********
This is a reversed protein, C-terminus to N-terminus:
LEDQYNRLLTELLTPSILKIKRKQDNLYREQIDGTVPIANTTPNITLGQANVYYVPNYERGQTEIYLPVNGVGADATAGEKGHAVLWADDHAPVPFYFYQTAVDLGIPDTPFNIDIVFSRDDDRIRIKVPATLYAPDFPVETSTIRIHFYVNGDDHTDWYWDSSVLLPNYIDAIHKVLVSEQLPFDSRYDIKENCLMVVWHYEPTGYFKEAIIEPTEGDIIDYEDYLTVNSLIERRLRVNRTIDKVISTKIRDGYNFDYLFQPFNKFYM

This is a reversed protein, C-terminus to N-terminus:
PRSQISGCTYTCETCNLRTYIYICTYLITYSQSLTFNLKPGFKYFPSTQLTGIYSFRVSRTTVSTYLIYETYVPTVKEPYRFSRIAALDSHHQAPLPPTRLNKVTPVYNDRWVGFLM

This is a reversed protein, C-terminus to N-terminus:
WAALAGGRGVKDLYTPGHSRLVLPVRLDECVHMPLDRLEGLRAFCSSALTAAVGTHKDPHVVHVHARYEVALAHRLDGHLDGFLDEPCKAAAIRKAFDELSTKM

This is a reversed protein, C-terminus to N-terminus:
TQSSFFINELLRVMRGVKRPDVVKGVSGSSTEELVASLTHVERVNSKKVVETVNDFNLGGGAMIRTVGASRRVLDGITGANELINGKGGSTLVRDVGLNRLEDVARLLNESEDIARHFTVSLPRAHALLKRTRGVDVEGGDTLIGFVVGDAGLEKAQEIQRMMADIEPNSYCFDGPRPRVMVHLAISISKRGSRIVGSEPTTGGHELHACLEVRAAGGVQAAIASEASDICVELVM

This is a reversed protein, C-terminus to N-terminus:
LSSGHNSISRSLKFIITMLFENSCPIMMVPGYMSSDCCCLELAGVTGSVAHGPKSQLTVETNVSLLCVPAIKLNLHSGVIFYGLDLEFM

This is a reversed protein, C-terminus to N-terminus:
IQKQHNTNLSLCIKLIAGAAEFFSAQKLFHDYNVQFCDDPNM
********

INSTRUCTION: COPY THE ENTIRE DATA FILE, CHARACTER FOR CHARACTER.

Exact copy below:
This is a reversed protein, C-terminus to N-terminus:
LEDQYNRLLTELLTPSILKIKRKQDNLYREQIDGTVPIANTTPNITLGQANVYYVPNYERGQTEIYLPVNGVGADATAGEKGHAVLWADDHAPVPFYFYQTAVDLGIPDTPFNIDIVFSRDDDRIRIKVPATLYAPDFPVETSTIRIHFYVNGDDHTDWYWDSSVLLPNYIDAIHKVLVSEQLPFDSRYDIKENCLMVVWHYEPTGYFKEAIIEPTEGDIIDYEDYLTVNSLIERRLRVNRTIDKVISTKIRDGYNFDYLFQPFNKFYM

This is a reversed protein, C-terminus to N-terminus:
PRSQISGCTYTCETCNLRTYIYICTYLITYSQSLTFNLKPGFKYFPSTQLTGIYSFRVSRTTVSTYLIYETYVPTVKEPYRFSRIAALDSHHQAPLPPTRLNKVTPVYNDRWVGFLM

This is a reversed protein, C-terminus to N-terminus:
WAALAGGRGVKDLYTPGHSRLVLPVRLDECVHMPLDRLEGLRAFCSSALTAAVGTHKDPHVVHVHARYEVALAHRLDGHLDGFLDEPCKAAAIRKAFDELSTKM

This is a reversed protein, C-terminus to N-terminus:
TQSSFFINELLRVMRGVKRPDVVKGVSGSSTEELVASLTHVERVNSKKVVETVNDFNLGGGAMIRTVGASRRVLDGITGANELINGKGGSTLVRDVGLNRLEDVARLLNESEDIARHFTVSLPRAHALLKRTRGVDVEGGDTLIGFVVGDAGLEKAQEIQRMMADIEPNSYCFDGPRPRVMVHLAISISKRGSRIVGSEPTTGGHELHACLEVRAAGGVQAAIASEASDICVELVM

This is a reversed protein, C-terminus to N-terminus:
LSSGHNSISRSLKFIITMLFENSCPIMMVPGYMSSDCCCLELAGVTGSVAHGPKSQLTVETNVSLLCVPAIKLNLHSGVIFYGLDLEFM

This is a reversed protein, C-terminus to N-terminus:
IQKQHNTNLSLCIKLIAGAAEFFSAQKLFHDYNVQFCDDPNM